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I was very much encouraged this morning by Proverbs 9:6.

“Leave your simple ways behind, and begin to live; learn to use good judgment.”

What this verse tells me is that I can always improve my decision-making ability.

Like you, I make a lot of decisions each day and I want to become the best decision-maker possible.

What Solomon tells me in the verse is that I can learn to make better decisions.

Many of us suffer in some ways because we sometimes don’t make the best decisions when at the intersections of life choices.

We look in the rear view mirror and realize that we should have taken another path.

We can’t escape the regret but we can learn to be wiser when we approach the next intersection.

And that’s why reading the Bible daily is such a good idea. It is a book of decisions.

Many recorded there were good. Some were not.

We can learn from all of them.

Particularly those made by Jesus Christ.

He never made a bad decision.

That should prompt us to examine closely His decisions and learn from them.

We’ll be known for our good judgment as we do so.

While we’re in this season of learning called life, let’s also learn from mature believers who are known for making good decisions.

Let’s begin to live the life God intends for us.

As always, I love you

Martin

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Before any effort I undertake today, I need to seek wisdom for how to proceed.

Wisdom does not come naturally to us or we wouldn’t have to seek it.

It’s more than common sense.

Some choices are obvious in life such as making sure your car has enough gas or enough air in the tires before heading out of town.

But some choices are not so obvious. Do I stop to visit a shopping mall on the way to Grandma’s house for the night or do I stop on the way back?

Common sense might say it doesn’t matter since you’re going to stop at one time or another.

But wisdom says to stop on the way back so that precious time with feeble Grandma isn’t sacrificed due to spending several unplanned, extra hours sifting through all the sale racks at an unadvertised, 40% off sale in the mall’s stores.

Wisdom says we’ll always find deals in the future but we won’t always have time with Grandma.

It’s a principle of life that seeking wisdom before making choices is the best path.

For haven’t we all made choices that turned out to be the unwise ones because we didn’t seek the wisest course of action before we made our choice?

For the believer, there is the powerful, concise multi-tool for wise living that is found in Matthew 6:33 —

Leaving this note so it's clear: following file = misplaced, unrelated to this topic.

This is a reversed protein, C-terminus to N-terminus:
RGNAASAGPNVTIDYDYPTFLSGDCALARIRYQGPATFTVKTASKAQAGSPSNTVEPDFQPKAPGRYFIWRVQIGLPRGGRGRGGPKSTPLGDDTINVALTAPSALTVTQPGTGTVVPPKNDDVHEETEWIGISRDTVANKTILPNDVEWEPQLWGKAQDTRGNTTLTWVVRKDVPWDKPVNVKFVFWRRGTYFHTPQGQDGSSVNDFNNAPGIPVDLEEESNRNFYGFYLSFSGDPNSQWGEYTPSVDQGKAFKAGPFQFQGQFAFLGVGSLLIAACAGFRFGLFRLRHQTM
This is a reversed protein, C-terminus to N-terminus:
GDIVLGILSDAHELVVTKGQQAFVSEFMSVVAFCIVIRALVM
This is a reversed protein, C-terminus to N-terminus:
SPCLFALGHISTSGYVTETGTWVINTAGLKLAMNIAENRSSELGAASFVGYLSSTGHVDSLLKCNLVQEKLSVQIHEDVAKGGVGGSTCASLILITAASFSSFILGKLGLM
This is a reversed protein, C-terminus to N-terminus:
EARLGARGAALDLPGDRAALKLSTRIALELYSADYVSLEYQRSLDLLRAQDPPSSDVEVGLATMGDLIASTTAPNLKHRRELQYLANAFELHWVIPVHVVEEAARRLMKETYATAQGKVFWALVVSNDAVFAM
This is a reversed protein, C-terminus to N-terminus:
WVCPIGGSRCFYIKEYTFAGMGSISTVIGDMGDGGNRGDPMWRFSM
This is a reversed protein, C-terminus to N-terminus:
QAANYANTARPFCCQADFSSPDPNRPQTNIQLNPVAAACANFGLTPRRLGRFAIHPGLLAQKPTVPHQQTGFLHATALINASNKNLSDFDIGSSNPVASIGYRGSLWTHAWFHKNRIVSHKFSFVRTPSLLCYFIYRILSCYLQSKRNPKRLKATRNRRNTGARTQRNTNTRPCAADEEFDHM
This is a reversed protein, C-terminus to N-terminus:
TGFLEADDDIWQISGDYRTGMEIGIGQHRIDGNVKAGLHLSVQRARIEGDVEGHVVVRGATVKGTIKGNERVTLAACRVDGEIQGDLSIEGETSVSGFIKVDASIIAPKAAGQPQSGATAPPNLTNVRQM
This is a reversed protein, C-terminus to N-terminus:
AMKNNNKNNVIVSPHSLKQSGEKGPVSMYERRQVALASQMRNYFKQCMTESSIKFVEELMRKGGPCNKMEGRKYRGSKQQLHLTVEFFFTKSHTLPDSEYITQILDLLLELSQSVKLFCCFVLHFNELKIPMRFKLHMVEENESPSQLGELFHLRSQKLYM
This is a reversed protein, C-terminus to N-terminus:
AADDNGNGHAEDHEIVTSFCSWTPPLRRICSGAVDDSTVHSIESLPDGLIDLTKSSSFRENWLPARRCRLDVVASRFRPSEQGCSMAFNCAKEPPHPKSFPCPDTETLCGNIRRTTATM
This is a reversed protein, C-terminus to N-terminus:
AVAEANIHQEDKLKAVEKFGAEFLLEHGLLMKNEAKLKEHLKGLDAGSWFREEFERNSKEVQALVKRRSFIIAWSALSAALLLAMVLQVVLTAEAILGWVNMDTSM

“Seek first the kingdom of God and His righteousness and all these things (necessities such as food, clothing, shelter, income) will be given unto you.”

Even God established the place of wisdom before He did anything else in Creation.

For through His wisdom, Creation was formed.

“The Lord formed me from the beginning, before he created anything else.” (Proverbs 8:22)

If God thought that wisdom needed to be in place before the crafting of Creation, shouldn’t we make every effort to have God’s wisdom via scripture and prayer-seeking guidance of the Holy Spirit before we make important decisions regarding family life, church life or work life?

I think so.

Whatever important decision you’re facing now at home or church or work, please take the time to seek God’s wisdom before making your choice.

Seek biblical principles and examples relating to your choice.

Seek advice from trusted, spiritually mature believers.

Pray.

Make no decision without the guidance of godly wisdom.

The regrets of not doing so are just too painful.

As always, I love you
Martin

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It’s such a brief line but it is incredibly potent in meaning.

For anyone who has just been restored to an important relationship because of another’s forgiveness, this verse fragment will hold special meaning.

“…what a relief to see your friendly smile. It is like seeing the face of God!” (Genesis 33:10)

The context was Jacob’s return to his homeland after 20 years in what is now Iraq. He had fled there earlier out of fear that his brother Esau would kill him because of various deceptive and cheating behaviors.

Returning as an older and somewhat wiser man, Jacob still had fear that Esau might take revenge for the dirty deeds done to him a generation earlier.